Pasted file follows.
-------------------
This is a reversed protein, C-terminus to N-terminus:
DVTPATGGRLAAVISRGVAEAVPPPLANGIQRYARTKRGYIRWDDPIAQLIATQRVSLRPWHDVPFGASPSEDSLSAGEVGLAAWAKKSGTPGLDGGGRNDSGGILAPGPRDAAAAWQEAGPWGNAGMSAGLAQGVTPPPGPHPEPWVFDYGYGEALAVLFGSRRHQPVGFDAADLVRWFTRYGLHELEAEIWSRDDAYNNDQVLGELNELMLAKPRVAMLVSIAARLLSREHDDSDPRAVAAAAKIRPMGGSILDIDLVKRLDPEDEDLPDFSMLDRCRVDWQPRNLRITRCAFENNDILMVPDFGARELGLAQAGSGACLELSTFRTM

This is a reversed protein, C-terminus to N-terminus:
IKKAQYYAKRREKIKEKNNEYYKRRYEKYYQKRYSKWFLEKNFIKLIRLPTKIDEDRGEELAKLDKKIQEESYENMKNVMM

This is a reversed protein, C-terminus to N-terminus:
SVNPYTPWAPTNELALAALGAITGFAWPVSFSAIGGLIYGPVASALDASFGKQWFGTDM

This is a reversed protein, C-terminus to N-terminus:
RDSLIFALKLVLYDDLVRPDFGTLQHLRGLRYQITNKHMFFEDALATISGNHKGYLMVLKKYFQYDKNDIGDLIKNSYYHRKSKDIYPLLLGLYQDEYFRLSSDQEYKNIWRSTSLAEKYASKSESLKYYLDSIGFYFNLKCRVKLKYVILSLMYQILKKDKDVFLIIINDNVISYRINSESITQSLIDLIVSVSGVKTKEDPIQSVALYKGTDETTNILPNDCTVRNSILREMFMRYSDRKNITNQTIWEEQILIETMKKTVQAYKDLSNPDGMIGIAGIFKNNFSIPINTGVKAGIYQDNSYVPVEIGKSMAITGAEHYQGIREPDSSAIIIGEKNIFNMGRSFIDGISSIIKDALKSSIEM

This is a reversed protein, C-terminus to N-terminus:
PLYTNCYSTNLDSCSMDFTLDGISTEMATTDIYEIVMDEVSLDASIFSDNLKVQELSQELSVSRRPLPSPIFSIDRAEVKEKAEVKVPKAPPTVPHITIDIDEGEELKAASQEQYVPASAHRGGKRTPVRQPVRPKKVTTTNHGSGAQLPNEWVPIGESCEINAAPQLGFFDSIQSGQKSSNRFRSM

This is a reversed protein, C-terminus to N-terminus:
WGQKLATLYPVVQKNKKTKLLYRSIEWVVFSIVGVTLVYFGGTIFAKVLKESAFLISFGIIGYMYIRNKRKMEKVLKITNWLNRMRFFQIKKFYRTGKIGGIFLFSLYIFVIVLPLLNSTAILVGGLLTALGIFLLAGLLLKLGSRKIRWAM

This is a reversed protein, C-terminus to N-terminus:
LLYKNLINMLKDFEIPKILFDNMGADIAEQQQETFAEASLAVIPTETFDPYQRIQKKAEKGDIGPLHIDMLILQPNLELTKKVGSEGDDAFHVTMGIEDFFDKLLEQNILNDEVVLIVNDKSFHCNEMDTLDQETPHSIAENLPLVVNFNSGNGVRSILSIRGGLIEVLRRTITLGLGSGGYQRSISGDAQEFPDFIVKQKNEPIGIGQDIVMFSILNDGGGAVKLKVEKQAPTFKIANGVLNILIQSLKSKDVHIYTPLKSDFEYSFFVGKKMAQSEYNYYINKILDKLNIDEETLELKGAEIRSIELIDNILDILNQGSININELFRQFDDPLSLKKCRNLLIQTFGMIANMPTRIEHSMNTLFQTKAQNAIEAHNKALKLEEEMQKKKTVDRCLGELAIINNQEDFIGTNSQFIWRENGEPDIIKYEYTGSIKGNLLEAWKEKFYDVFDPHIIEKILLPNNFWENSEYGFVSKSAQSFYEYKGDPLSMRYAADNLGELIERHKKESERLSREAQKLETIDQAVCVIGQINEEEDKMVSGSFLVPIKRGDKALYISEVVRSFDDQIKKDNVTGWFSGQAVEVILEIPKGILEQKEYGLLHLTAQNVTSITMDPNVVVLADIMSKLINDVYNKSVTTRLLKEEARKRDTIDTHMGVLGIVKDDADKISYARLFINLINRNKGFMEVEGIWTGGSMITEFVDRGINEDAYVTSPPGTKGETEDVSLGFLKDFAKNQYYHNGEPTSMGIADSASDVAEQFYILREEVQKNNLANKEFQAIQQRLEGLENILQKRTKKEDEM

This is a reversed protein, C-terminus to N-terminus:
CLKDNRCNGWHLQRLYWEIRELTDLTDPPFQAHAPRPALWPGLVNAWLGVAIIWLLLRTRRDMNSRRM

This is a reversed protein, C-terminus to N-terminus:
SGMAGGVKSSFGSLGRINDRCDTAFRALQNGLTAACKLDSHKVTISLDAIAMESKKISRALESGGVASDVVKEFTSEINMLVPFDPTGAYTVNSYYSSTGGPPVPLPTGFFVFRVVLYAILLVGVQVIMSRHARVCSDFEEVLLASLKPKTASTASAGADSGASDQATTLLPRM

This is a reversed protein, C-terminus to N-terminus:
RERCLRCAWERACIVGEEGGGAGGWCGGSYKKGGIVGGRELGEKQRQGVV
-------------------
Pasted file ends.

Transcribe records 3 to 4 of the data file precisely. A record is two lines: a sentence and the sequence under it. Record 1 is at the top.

This is a reversed protein, C-terminus to N-terminus:
SVNPYTPWAPTNELALAALGAITGFAWPVSFSAIGGLIYGPVASALDASFGKQWFGTDM

This is a reversed protein, C-terminus to N-terminus:
RDSLIFALKLVLYDDLVRPDFGTLQHLRGLRYQITNKHMFFEDALATISGNHKGYLMVLKKYFQYDKNDIGDLIKNSYYHRKSKDIYPLLLGLYQDEYFRLSSDQEYKNIWRSTSLAEKYASKSESLKYYLDSIGFYFNLKCRVKLKYVILSLMYQILKKDKDVFLIIINDNVISYRINSESITQSLIDLIVSVSGVKTKEDPIQSVALYKGTDETTNILPNDCTVRNSILREMFMRYSDRKNITNQTIWEEQILIETMKKTVQAYKDLSNPDGMIGIAGIFKNNFSIPINTGVKAGIYQDNSYVPVEIGKSMAITGAEHYQGIREPDSSAIIIGEKNIFNMGRSFIDGISSIIKDALKSSIEM